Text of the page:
BAGHDAD (Reuters) - The head of Iraq’s biggest Sunni Muslim parliament bloc was killed at a mosque on Friday, officials said, an assassination which could undermine efforts for sectarian reconciliation in Iraq.
Recently picked as leader of the Accordance Front, Harith al-Ubaidi was seen as a moderate able to broker peace among the bloc’s groups and also with Shi‘ites, Kurds and others who have struggled for power since the 2003 U.S. invasion.
An independent lawmaker and member of parliament’s human rights committee, Ubaidi was also seen as a leading defender of the rights of Iraqi prisoners.
His killing comes as parties hold talks to form alliances ahead of a parliamentary poll due in January that is seen as a test of whether Iraq’s feuding factions can live in peace after the sectarian bloodshed triggered by the war.
U.S. combat forces are due to leave Iraqi cities by the end of this month, and withdraw completely by 2012. Washington hopes political rapprochement can be reached before the troops depart.
The leader of Iraq’s Shi‘ite-led government, Prime Minister Nuri al-Maliki, ordered an investigation and condemned the killing, as did other leaders of Iraq’s Shi‘ite majority.
“This cowardly, repulsive murder is a failed attempt to plant sectarian strife and to strengthen the presence of the terrorist groups that have received fatal blows from our security forces,” he said in a statement.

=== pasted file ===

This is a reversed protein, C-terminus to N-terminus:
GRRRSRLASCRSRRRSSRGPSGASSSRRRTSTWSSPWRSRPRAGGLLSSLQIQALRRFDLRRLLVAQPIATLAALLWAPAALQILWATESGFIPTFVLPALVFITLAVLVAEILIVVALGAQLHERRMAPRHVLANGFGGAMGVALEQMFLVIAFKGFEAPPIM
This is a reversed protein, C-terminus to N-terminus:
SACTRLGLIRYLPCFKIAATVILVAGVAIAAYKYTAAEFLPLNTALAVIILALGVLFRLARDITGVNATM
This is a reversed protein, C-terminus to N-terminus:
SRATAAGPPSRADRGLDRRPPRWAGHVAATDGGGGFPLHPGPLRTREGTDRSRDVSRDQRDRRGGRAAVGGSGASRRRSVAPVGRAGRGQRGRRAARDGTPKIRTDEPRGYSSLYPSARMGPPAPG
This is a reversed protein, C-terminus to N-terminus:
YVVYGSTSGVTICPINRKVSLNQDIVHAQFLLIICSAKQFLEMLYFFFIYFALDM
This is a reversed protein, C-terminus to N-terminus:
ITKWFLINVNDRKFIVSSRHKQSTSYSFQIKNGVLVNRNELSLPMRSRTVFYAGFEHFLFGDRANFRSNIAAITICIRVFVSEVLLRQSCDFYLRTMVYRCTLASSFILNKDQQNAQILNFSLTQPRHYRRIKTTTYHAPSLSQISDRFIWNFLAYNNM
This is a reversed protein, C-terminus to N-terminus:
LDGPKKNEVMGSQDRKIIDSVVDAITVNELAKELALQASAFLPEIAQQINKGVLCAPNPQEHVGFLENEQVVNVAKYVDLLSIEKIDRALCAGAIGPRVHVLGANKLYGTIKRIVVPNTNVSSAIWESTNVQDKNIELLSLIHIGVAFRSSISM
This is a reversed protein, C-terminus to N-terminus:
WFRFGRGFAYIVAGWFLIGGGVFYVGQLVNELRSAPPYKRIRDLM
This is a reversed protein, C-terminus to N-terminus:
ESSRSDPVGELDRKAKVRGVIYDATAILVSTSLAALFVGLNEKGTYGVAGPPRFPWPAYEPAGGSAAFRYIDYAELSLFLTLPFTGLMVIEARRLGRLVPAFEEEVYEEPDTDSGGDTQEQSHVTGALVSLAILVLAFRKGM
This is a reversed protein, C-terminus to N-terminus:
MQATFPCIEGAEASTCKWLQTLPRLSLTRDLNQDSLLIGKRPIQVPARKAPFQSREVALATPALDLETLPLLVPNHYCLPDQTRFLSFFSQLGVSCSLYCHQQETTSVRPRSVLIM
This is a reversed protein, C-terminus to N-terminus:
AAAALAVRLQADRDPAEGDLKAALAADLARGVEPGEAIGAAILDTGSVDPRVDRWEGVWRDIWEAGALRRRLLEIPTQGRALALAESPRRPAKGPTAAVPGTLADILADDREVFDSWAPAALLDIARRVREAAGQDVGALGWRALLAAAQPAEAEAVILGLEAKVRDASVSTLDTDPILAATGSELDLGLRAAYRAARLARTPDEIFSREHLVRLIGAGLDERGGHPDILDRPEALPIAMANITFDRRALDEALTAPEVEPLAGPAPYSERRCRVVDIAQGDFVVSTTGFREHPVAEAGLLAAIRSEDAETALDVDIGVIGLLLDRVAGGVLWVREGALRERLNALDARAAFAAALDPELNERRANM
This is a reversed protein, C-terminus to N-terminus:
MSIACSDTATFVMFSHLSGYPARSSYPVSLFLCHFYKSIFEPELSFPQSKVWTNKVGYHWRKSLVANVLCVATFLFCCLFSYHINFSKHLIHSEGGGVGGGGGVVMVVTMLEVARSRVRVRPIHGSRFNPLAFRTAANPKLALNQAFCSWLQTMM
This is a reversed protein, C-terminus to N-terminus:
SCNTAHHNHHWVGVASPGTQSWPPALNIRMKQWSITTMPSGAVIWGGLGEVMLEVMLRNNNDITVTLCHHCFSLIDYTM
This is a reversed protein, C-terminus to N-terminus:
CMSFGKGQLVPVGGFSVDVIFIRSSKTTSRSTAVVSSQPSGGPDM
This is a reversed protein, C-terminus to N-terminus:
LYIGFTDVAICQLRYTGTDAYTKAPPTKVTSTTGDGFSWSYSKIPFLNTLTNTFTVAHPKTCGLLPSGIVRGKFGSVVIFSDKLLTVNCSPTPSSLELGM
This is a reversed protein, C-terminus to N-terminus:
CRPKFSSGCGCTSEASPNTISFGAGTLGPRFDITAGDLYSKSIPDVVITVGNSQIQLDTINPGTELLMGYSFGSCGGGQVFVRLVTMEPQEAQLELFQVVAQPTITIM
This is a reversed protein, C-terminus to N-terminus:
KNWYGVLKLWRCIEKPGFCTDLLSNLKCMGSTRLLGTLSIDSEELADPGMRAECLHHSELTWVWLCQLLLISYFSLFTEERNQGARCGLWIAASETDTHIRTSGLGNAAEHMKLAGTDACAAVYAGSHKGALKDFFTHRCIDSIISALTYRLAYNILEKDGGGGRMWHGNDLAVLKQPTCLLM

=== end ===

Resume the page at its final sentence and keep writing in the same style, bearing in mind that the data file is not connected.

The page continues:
Ubaidi was leaving a mosque in west Baghdad after Friday prayers when he was killed.
“A man shot him with a pistol then threw a grenade at him inside the al-Shawaf mosque,” said Saleem al-Jubouri, a spokesman for the Accordance Front.
“It could be al Qaeda behind this, or another armed group,” he added, calling on the government to provide more security.
Iraq’s police and army have had success curbing violence in the past year, but deadly bombings and shootings remain common.
Police said six people died in the attack, including the assailant. They said the assassin, believed to be a teenager, shot Ubaidi twice in the head before opening fire on worshippers and throwing a grenade. He was then killed by mosque guards.
“Assassinations of political leaders have a huge effect on national peace, and these acts are meant to stoke renewed sectarian strife between Sunnis and Shi‘ites, and also within feuding factions among the Sunnis,” said Hazim al-Nuaimi, a political analyst at Baghdad University.
He predicted Ubaidi’s death would cause splits within the Accordance Front, which has more than 30 seats in Iraq’s 275 member parliament. Although small compared to Shi‘ite and Kurdish blocs, the Front did well in this year’s local polls.
Hashim al-Taie, a member of the bloc, dismissed predictions of divisions and said it was likely Abdul-Kareem al-Samarrai, who is also seen as a moderate, would lead.
“This incident will bring the bloc together ... I don’t think it will have a negative effect on reconciliation because martyrdom bridges gaps between the blocs,” he said.
Sunni Islamist groups such as al Qaeda regard moderate Sunni politicians as traitors, and have called for them to be killed.